Now they are all set free, and are grateful to you for the favor."
"Who are the Munchkins?" inquired Dorothy.
"They are the people who live in this land of the East where the Wicked Witch ruled."
"Are you a Munchkin?" asked Dorothy.
"No, but I am their friend, although I live in the land of the North.
When they saw the Witch of the East was dead the Munchkins sent a swift messenger to me, and I came at once.
I am the Witch of the North."
"Oh, gracious!" cried Dorothy. "Are you a real witch?"
"Yes, indeed," answered the little woman.
"But I am a good witch, and the people love me.
I am not as powerful as the Wicked Witch was who ruled here, or I should have set the people free myself."
"But I thought all Witches were wicked," said the girl, who was half frightened at facing a real witch."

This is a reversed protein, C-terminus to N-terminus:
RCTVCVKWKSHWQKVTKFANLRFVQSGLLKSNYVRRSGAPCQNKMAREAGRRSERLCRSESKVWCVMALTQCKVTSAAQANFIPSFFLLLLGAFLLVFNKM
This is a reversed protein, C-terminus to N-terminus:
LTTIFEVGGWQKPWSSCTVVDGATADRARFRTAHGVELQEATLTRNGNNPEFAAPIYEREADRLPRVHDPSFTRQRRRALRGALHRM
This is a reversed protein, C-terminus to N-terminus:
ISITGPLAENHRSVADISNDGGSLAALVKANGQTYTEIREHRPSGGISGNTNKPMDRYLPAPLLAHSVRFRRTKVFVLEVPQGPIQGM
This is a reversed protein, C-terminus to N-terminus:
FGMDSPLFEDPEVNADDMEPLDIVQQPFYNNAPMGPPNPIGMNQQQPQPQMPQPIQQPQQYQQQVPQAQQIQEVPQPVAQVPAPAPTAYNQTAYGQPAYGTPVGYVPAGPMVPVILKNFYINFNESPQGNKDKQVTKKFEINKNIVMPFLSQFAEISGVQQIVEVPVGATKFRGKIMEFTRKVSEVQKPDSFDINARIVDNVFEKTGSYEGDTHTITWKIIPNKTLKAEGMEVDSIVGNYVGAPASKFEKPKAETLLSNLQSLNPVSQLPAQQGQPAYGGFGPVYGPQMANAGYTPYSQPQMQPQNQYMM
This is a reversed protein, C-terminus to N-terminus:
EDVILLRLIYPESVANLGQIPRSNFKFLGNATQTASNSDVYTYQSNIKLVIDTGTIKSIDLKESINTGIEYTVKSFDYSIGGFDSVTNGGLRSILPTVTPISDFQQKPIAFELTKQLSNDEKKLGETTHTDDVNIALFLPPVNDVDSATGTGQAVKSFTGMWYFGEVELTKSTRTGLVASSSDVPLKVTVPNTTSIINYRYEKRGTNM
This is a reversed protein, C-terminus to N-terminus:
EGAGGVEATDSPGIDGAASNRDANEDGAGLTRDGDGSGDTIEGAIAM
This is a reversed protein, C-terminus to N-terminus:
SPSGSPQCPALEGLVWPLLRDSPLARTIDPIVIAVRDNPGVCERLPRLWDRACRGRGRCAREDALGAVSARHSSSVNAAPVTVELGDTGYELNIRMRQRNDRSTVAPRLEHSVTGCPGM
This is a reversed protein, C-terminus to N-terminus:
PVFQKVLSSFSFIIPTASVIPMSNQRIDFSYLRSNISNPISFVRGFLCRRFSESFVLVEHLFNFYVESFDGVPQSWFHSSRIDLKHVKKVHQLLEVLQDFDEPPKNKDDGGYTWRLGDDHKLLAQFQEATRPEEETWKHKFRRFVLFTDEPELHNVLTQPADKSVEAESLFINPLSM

"Oh, no, that is a great mistake.
There were only four witches in all the Land of Oz, and two of them, those who live in the North and the South, are good witches.
I know this is true, for I am one of them myself, and cannot be mistaken.
Those who dwelt in the East and the West were, indeed, wicked witches; but now that you have killed one of them, there is but one Wicked Witch in all the Land of Oz--the one who lives in the West."
"But," said Dorothy, after a moments thought, "Aunt Em has told me that the witches were all dead--years and years ago."
"Who is Aunt Em?" inquired the little old woman.
"She is my aunt who lives in Kansas, where I came from."
The Witch of the North seemed to think for a time, with her head bowed and her eyes upon the ground.